Florida's voting system was called into question again after several high-profile recounts in the midterm elections. Florida will undoubtedly be a battleground in the 2020 presidential election, and the state will have work to do to improve the way it handles voting.
From old ballot-processing machines to high levels of partisanship exhibited by election officials, there were a slew of problems with how voting was managed in Florida this year, according to Edward Foley, director of the election law program at Ohio State University's Moritz College of Law (@OSU_Law).
What happened this year in Florida's elections that worries Foley the most ahead of 2020, though? Overheated rhetoric.
"The rhetoric jumped to conclusions that were out of proportion to the reality in a way that we didn't even see back in 2000, and that's not a good situation when both sides want to win a race," Foley tells Here & Now's Jeremy Hobson.
“These races in Florida were close, but they were still 10,000 votes apart," he says, "not a hundred votes or a thousand votes, and there wasn't evidence in existence which suggests that the system was rigged or being stolen."
On what he believes the two biggest problems are with Florida’s voting system
“Well, partisanship. You had partisanship at the local level, at the state level, and it's hard for voters to trust the system if they think the people in charge are rooting for one team or the other.
"I mean, there were other problems. There was infrastructure issues on the ground. You had old machines that didn't work properly, that overheated during the recount. You had a process for verifying absentee votes that, again, is antiquated given the way signatures work in American society.
“But I would say the biggest issue is how we run competitive elections. You want elections to be competitive in a democracy — both parties are entitled to fight hard to win — but in any competitive situation, you need umpires or referees that aren't rooting for one side or the other.”
"There's a slogan in the election law world: 'Don't assume evil when it could be incompetence at work.' "Edward Foley
On why ballot designs are not standard nationwide
“Elections are run in America at ... not just at the state level, but at the local level, so you have every county designing its own ballots because there are local races as well as statewide races on the ballot. Unfortunately, you can't have a perfect election. It's a human process, and we're humans — we're imperfect. So we cannot inoculate ourselves from a bad ballot design, and it's terrible because it means that voters sort of overlooked a race that you presume that they wanted to vote for.”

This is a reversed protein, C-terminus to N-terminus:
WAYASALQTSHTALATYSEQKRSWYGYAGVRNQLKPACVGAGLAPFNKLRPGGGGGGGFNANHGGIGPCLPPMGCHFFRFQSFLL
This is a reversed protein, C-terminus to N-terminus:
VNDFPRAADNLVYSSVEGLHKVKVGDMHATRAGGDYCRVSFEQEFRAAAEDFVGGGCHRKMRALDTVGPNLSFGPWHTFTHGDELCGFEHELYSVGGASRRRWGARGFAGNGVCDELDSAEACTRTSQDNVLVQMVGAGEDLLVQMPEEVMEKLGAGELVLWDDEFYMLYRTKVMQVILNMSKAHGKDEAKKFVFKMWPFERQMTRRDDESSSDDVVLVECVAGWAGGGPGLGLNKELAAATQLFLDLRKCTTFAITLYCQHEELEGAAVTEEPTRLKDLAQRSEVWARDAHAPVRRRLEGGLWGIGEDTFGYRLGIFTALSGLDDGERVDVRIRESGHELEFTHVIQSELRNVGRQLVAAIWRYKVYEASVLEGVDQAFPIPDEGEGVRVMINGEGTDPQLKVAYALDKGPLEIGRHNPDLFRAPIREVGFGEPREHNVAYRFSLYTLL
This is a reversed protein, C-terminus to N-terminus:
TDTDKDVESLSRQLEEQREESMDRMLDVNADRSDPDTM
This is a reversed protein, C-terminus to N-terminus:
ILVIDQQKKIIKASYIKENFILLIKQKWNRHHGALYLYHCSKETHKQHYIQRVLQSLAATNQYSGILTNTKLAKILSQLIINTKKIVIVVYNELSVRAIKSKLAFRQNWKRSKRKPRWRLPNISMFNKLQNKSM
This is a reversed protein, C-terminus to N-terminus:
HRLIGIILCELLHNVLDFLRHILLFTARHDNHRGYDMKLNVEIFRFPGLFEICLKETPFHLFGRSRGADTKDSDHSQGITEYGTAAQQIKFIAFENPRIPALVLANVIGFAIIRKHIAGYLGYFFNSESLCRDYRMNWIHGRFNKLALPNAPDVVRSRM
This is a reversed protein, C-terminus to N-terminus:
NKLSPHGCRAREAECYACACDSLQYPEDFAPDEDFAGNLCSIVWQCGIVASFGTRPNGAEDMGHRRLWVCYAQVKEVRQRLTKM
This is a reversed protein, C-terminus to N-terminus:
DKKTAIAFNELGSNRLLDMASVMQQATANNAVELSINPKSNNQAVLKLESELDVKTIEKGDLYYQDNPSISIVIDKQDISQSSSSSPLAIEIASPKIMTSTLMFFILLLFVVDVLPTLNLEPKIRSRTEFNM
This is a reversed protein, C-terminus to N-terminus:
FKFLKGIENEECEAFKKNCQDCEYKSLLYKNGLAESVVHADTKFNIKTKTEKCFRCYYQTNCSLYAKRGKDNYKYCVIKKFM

On whether he thinks Florida ballots were designed to be complicated this year to prevent people from voting
“No. I think that's an example of just administrative error. There's a slogan in the election law world: 'Don't assume evil when it could be incompetence at work.' So I think I would attribute that to human values.”
"We allow partisans to run the system both in the front end of the process and at the back end, and this is particularly problematic at the back end when you have a close election."Edward Foley
On why the ballot-counting process takes so long in places like Broward County, Florida
“I think we're used to, or we were conditioned in the 20th century, to think that we would get results on election night. We've put in reforms since 2000 that are good reforms, but they have the collateral consequence of delaying the process. So we have provisional ballots, which cannot be counted on election night because of their provisional nature — you have to review them to see if they're eligible — and now, we rely so much more on absentee ballots than we used to. As long as they're postmarked by Election Day, they're eligible to be counted.
“Some states out west, like Washington and California, will count them up to 10 days or two weeks after Election Day. We saw the Arizona race this year change from election night result to the eventual winner being of the opposite party because of having to count mail-in votes. So, these are two important reforms, but they have the consequence that we in a close race, we're not going to know the answer on election night.”
On what he thinks needs to be done ahead of the 2020 presidential election to improve Florida’s voting system
“Come up with an institution that both sides can trust, particularly for the counting process. Most democracies around the world have moved to a nonpartisan election administration. So Britain and Canada and Australia — other countries that we share our legal heritage from coming from Britain — they want to take partisanship out of the voting process. We allow partisans to run the system both in the front end of the process and at the back end, and this is particularly problematic at the back end when you have a close election and you want to be able to trust the institution that counts the votes."
Julia Corcoran produced and edited this interview for broadcast. Jackson Cote adapted it for the web.
This segment aired on November 19, 2018.